new cardinals

Pope will create 14 new cardinals in June

VATICAN CITY — Pope Francis announced he would make 14 new cardinals June 29, giving the red cardinal's hat to the papal almoner, the Iraq-based patriarch of the Chaldean Catholic Church and the archbishop of Karachi, Pakistan, among others.

Announcing his choices May 20, the pope said that coming from 11 nations, the new cardinals "express the universality of the Church, which continues to proclaim the merciful love of God to all people of the earth."

Pope Francis' list included three men over the age of 80 "who have distinguished themselves for their service to the Church."

Pope tells new cardinals to serve people, tackle sins

New cardinals prayed as Pope Francis led a consistory June 28 in St. Peter’s Basilica at the Vatican. Pictured are Cardinals Jean Zerbo of Bamako, Mali; Juan Jose Omella of Barcelona, Spain; Anders Arborelius of Stockholm, Sweden; Louis-Marie Ling Mangkhanekhoun of Pakse, Laos; and Gregorio Rosa Chavez of San Salvador, El Salvador.

VATICAN CITY — Cardinals are not called to be "princes" of the Church, but to serve the people of God and tackle the sins of the world, Pope Francis told five new cardinals.

Jesus "calls you to serve like Him and with Him, to serve the father and your brothers and sisters," the pope said as he created five new cardinals from five nations June 28.

Pope announces new cardinals from Mali, Spain, Sweden, Laos, Salvador

The new cardinals, clockwise from top left: Cardinal-designate Anders Arborelius of Stockholm, Cardinal-designate Louis-Marie Ling Mangkhanekhoun, Cardinal-designate Juan Jose Omella of Barcelona, Spain and Cardinal-designate Gregorio Rosa Chavez, auxiliary bishop of San Salvador, El Salvador

VATICAN CITY — Pope Francis announced he will create five new cardinals June 28; the new cardinals-designate come from Mali, Spain, Sweden, Laos and El Salvador.

Pope looks far afield in naming 17 new cardinals

Cardinals-designate Blase J. Cupich of Chicago, Joseph W. Tobin of Indianapolis and Kevin J. Farrell, prefect of the new Vatican office for laity, family and life, are the three new U.S. cardinals named by Pope Francis Oct. 9.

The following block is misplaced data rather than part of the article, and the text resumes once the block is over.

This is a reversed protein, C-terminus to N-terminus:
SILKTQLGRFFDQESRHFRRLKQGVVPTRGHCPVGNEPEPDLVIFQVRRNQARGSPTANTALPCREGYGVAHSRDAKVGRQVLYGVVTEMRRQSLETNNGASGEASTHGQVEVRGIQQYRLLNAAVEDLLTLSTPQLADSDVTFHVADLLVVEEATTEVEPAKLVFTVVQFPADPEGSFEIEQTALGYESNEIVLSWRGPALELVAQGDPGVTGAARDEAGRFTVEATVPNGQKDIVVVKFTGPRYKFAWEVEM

VATICAN CITY — Choosing new members of the College of Cardinals, Pope Francis once again looked to countries and particularly to dioceses that were not and never had been represented in the body that advises the pope and bears responsibility for electing his successor.

Pope urges cardinals to go in search of the lost, bring them in

Pope Francis placed a red biretta on new Cardinal Soane Mafi of Tonga at a consistory at which the pope created 20 new cardinals in St. Peter’s Basilica Feb. 14 at the Vatican.

VATICAN CITY -- The Catholic Church cannot call itself Church if it is a "closed caste" where the sick, the wounded and sinners are shunned, Pope Francis told the 20 new cardinals he created.

"The way of the Church is precisely to leave her four walls behind and to go out in search of those who are distant, those essentially on the outskirts of life," the pope said Feb. 15 as he celebrated Mass in St. Peter's Basilica with 19 of the Churchmen who received their red hats the day before and with about 140 other members of the College of Cardinals.

Editorial | It's about all of us

At first glance, Americans might have been a bit bummed when they heard that none of the Catholic Church's newly named cardinals are from the United States.

But Pope Francis' naming of 15 cardinals from 14 nations shows the universal nature of the Church and the important and growing role of the Church in poorer countries of the Southern Hemisphere. Three of the new cardinal electors are from Asia, three from Latin America, two from Africa and two from Oceania.

It's easy to be impressed by the new cardinal-designates.

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